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This is a follow up to my previous question (about an old top coder riddle).

Given a string of digits, find the minimum number of additions required for the string to equal some target number. Each addition is the equivalent of inserting a plus sign somewhere into the string of digits. After all plus signs are inserted, evaluate the sum as usual.

For example, consider "303" and a target sum of 6. The best strategy is "3+03".

I guess (not proved it though) the problem is NP-complete. What do you think? How would you reduce a well-known NP-complete problem to this problem?

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2  
Reducing it to a known NP-complete problem won't do you any good, as you've only shown that you can make the problem harder. You want to show that you can reduce a known NP-complete problem to your problem (i.e. your problem is NP-hard). Since your problem is obviously in NP, finding this reduction is sufficient to show that your problem is also NP-complete. –  hammar Dec 8 '11 at 12:24
    
@hammar Thanks for the explanation. I am fixing the question. –  Michael Dec 8 '11 at 13:19
    
@Michael You should wait a bit longer for someone else to propose a hardness proof for base 10. –  Per Dec 8 '11 at 18:24

3 Answers 3

up vote 1 down vote accepted

If the base is made a parameter, then there is a reduction from subset sum. Let x1, …, xn, s > 0 be the instance of subset sum and let S = x1 + … + xn. In base S + 1, let the Top Coder input be

x1 0 x2 0 … xn 0

summing to (S - s) (S + 1) + s.

Much more interesting of course is the hardness of the base 10 case.

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Here's the solution code for the intellectually curious (or lazy). JavaScript:

var A = "12345";

function riddle(s, n) {
 for(var ins=0; ins<s.length; ins++) {
  if( recurse(n, "", s, ins) ) {
   console.log(ins + " insertions");
   break;
  }
 }
}

function recurse(n, t, s, ins) {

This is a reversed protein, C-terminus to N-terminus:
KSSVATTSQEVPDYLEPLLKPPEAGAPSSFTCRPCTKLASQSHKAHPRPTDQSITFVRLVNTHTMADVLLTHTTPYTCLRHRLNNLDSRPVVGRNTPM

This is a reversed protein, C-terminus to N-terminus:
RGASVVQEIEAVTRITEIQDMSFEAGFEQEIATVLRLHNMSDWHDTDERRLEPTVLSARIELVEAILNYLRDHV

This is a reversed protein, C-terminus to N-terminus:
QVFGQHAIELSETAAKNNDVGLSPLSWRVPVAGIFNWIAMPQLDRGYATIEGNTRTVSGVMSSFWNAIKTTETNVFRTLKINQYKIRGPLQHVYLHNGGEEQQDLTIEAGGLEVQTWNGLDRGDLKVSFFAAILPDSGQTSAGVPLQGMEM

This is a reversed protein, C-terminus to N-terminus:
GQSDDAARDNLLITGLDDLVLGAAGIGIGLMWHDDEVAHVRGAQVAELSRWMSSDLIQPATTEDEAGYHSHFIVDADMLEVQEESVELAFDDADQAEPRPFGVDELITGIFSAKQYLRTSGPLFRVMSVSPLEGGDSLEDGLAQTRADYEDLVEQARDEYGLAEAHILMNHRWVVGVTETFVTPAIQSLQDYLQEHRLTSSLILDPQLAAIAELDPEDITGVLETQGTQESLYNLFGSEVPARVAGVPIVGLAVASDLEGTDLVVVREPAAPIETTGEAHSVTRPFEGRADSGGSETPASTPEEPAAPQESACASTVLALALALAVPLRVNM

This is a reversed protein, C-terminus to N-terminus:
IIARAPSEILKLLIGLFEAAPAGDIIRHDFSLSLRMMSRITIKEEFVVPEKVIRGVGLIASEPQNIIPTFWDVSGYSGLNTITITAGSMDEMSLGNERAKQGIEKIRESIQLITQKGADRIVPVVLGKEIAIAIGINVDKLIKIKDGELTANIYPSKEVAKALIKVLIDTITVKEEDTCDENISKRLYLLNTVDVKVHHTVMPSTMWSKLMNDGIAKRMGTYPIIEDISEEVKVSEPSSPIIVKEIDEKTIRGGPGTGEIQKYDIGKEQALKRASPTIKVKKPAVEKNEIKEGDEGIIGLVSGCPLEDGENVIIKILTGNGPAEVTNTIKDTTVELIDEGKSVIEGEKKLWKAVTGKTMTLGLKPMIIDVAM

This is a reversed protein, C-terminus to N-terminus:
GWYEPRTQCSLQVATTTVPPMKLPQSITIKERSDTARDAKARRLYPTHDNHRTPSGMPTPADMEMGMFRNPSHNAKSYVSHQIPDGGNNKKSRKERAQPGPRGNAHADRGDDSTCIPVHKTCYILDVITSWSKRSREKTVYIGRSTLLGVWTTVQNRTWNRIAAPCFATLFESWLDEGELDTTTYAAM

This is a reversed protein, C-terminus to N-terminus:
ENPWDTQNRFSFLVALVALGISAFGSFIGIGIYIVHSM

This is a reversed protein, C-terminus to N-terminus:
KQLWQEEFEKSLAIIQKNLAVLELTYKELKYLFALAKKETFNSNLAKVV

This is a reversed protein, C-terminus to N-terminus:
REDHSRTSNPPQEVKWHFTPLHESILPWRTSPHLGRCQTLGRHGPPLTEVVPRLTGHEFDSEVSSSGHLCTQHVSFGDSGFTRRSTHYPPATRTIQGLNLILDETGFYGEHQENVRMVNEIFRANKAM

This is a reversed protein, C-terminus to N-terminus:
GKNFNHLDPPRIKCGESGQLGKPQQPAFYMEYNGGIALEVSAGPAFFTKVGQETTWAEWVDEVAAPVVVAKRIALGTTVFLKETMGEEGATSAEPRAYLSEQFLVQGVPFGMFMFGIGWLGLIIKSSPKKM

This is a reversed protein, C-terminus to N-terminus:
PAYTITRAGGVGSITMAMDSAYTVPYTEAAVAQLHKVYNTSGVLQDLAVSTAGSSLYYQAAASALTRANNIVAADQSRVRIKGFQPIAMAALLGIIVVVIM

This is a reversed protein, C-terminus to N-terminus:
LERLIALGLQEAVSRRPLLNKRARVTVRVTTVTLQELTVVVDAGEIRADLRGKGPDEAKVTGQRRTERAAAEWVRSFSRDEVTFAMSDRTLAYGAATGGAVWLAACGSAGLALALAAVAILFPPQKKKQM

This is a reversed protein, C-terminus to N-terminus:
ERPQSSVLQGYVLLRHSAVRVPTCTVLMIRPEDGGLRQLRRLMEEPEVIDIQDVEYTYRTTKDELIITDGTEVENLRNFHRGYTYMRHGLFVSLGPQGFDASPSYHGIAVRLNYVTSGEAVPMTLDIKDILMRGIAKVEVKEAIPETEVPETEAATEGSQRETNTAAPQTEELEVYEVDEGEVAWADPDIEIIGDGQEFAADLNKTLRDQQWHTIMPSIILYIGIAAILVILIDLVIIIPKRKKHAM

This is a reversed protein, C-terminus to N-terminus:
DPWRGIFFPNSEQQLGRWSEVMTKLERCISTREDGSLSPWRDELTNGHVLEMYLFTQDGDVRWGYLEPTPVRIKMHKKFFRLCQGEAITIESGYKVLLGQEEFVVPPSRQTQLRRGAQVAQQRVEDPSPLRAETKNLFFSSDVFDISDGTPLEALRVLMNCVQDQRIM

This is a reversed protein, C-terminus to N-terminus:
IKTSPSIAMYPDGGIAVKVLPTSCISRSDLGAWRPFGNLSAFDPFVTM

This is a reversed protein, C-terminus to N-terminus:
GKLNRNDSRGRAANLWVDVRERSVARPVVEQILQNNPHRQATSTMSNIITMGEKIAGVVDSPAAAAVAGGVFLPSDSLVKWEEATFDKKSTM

if(ins == 0) {
 // reached the end does it equal the number?
  var temp = (t != "" ? t + " + " : "") + s;
  if( eval(temp) == n ) {
   console.log(temp);
   return true;
  }
  return false;
 } else if(s.length - ins > 0) {
  for(var x=1; x<s.length; x++) {
   var temp = (t != "" ? t + " + " : "") + s.substring(0, x);
   if( recurse(n, temp, s.substring(x), ins-1) ) {
    return true;
   }
  }
 }
 return false;
}

riddle(A, 12345);
riddle(A, 357);
riddle(A, 15);

Exponential time, the number of possibilities is 2^(n-1), when n = 3, T(n) = 4; when n = 5, T(n) = 32.

If you consider the number of insertions corresponds with the set size, and the positions of those insertions are the set elements, you can see the relation to subset sum. Also, like Subset Sum the verifier is polynomial time, just summing the set of digits, (the "eval(temp) == n" in the code above).

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If you add the expected result after the number it is clear that this is the http://en.wikipedia.org/wiki/Partition_problem ?

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The partition problem deals with splitting a multiset of integers in two halves. That's not the case here; to begin with, the order of the sequence of digits must be preserved, and more than one "partition" (insertion point of a +) might be needed –  Óscar López Dec 8 '11 at 12:33
    
@Óscar López, Order of sequences is not problem, just if you partition it into two half make negative a partition which doesn't have first number. (first move wanted result in left side). –  Saeed Amiri Dec 10 '11 at 10:53

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